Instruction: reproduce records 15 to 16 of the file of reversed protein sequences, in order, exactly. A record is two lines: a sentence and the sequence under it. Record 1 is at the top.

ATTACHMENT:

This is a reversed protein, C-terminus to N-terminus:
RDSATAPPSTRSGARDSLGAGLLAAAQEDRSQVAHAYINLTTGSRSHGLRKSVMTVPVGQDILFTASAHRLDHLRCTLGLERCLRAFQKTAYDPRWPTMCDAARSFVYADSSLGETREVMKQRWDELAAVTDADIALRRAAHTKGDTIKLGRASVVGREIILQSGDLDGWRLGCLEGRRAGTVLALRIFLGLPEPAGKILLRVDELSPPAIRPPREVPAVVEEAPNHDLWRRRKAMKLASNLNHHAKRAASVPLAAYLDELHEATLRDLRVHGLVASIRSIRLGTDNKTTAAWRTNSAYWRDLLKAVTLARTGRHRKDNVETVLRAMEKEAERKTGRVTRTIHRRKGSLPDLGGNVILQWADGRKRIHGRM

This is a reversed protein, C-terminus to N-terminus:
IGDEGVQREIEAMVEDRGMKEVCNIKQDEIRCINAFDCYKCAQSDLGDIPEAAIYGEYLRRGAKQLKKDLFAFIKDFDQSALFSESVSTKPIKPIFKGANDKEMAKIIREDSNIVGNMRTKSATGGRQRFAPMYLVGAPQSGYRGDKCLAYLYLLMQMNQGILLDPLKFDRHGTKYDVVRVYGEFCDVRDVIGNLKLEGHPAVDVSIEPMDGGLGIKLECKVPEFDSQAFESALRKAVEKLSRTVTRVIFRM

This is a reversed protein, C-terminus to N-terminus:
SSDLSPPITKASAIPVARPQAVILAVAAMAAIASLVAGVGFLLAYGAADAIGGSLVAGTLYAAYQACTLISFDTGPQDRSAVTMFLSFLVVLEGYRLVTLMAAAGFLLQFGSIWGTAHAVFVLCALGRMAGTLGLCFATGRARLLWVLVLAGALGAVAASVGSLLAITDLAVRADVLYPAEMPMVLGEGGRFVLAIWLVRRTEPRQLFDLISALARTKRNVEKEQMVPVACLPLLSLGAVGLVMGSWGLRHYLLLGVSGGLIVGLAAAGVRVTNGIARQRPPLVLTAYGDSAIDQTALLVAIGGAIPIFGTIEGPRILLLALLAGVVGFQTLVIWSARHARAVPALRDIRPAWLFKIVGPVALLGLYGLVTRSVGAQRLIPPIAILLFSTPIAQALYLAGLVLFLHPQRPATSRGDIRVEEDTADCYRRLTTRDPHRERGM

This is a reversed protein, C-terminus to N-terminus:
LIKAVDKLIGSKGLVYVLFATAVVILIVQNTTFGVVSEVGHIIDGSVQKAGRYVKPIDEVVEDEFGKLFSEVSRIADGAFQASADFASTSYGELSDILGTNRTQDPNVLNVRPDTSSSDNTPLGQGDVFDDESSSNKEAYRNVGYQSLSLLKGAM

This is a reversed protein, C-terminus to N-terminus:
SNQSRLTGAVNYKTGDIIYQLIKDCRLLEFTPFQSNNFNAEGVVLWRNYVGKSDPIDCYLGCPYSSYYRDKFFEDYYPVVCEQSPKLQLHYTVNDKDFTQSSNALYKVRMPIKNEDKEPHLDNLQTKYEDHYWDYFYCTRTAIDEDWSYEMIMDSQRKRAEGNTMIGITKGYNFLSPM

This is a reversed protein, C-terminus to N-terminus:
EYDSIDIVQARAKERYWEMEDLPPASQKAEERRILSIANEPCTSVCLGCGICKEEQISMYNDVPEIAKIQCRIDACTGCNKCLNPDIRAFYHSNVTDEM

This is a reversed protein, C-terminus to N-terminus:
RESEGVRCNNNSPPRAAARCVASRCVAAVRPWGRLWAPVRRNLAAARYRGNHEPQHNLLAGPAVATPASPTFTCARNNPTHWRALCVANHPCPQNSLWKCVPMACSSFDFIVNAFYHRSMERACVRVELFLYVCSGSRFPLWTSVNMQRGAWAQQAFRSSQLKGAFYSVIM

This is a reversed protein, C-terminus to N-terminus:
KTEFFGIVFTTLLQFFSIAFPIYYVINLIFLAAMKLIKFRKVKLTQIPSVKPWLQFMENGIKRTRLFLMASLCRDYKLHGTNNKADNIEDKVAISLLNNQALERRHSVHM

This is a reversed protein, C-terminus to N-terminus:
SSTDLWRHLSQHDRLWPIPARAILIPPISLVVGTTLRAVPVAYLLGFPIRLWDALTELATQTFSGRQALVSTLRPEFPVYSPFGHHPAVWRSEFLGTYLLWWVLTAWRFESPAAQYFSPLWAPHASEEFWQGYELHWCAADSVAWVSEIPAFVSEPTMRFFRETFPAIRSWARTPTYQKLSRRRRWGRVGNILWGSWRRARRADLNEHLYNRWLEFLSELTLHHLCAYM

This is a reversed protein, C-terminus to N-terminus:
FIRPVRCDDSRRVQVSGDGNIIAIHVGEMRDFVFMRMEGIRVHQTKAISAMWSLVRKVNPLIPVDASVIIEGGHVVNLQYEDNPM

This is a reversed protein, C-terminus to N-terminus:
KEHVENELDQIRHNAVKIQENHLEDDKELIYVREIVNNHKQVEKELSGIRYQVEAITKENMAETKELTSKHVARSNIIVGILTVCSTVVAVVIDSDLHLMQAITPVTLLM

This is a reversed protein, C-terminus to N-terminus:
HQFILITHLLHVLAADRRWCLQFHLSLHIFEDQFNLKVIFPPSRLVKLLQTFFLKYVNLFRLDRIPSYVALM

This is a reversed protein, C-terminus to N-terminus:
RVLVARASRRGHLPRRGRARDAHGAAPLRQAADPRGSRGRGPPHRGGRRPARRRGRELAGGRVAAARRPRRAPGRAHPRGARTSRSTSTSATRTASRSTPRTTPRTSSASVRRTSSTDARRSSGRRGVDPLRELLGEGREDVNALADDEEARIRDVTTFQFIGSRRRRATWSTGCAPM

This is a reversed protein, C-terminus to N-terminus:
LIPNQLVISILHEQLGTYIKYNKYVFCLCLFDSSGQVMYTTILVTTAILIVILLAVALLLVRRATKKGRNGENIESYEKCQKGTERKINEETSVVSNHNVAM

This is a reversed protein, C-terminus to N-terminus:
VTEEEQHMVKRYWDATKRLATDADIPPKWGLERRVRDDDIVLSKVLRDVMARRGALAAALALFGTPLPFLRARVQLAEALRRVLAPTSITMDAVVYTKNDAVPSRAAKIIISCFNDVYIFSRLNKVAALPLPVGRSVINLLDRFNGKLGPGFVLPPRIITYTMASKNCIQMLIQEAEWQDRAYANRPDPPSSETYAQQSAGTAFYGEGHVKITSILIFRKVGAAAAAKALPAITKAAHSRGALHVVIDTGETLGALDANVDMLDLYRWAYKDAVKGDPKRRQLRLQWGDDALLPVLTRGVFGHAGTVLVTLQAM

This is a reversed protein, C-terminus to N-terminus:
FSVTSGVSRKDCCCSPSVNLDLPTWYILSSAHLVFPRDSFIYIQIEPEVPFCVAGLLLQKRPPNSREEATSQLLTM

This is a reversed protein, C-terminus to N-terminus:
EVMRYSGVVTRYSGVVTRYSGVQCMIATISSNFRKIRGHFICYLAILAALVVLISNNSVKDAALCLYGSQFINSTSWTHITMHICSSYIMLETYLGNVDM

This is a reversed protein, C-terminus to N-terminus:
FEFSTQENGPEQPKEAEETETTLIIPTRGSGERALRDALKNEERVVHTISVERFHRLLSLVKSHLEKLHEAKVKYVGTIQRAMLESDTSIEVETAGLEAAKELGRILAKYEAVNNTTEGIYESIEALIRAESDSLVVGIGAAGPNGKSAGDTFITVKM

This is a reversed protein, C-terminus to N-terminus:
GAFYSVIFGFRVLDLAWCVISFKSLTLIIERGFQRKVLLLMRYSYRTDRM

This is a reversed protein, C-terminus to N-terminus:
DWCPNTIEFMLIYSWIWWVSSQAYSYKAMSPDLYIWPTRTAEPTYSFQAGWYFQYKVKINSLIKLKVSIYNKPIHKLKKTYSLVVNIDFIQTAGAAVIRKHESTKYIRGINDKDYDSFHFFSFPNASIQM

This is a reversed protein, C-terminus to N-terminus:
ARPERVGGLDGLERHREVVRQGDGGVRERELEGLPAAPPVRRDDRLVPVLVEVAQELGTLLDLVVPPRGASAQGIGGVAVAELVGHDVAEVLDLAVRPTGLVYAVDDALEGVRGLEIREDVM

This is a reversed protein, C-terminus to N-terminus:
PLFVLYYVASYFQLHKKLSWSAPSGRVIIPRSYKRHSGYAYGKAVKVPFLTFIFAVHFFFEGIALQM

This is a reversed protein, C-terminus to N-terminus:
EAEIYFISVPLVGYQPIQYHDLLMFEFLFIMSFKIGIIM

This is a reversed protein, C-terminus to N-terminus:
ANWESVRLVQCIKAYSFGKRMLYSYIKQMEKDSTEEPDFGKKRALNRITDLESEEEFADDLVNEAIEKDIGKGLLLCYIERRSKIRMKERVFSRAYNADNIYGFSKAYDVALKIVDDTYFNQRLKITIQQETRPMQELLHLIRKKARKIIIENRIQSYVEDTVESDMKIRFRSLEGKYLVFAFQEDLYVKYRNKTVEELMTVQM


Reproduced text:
This is a reversed protein, C-terminus to N-terminus:
VTEEEQHMVKRYWDATKRLATDADIPPKWGLERRVRDDDIVLSKVLRDVMARRGALAAALALFGTPLPFLRARVQLAEALRRVLAPTSITMDAVVYTKNDAVPSRAAKIIISCFNDVYIFSRLNKVAALPLPVGRSVINLLDRFNGKLGPGFVLPPRIITYTMASKNCIQMLIQEAEWQDRAYANRPDPPSSETYAQQSAGTAFYGEGHVKITSILIFRKVGAAAAAKALPAITKAAHSRGALHVVIDTGETLGALDANVDMLDLYRWAYKDAVKGDPKRRQLRLQWGDDALLPVLTRGVFGHAGTVLVTLQAM

This is a reversed protein, C-terminus to N-terminus:
FSVTSGVSRKDCCCSPSVNLDLPTWYILSSAHLVFPRDSFIYIQIEPEVPFCVAGLLLQKRPPNSREEATSQLLTM